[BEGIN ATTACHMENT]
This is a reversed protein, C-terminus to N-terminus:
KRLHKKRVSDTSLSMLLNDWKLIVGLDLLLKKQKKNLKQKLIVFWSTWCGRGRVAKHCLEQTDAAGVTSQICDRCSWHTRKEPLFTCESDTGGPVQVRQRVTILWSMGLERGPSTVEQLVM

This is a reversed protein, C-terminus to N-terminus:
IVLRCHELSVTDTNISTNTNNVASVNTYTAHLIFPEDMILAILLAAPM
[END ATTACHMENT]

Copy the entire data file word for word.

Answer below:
This is a reversed protein, C-terminus to N-terminus:
KRLHKKRVSDTSLSMLLNDWKLIVGLDLLLKKQKKNLKQKLIVFWSTWCGRGRVAKHCLEQTDAAGVTSQICDRCSWHTRKEPLFTCESDTGGPVQVRQRVTILWSMGLERGPSTVEQLVM

This is a reversed protein, C-terminus to N-terminus:
IVLRCHELSVTDTNISTNTNNVASVNTYTAHLIFPEDMILAILLAAPM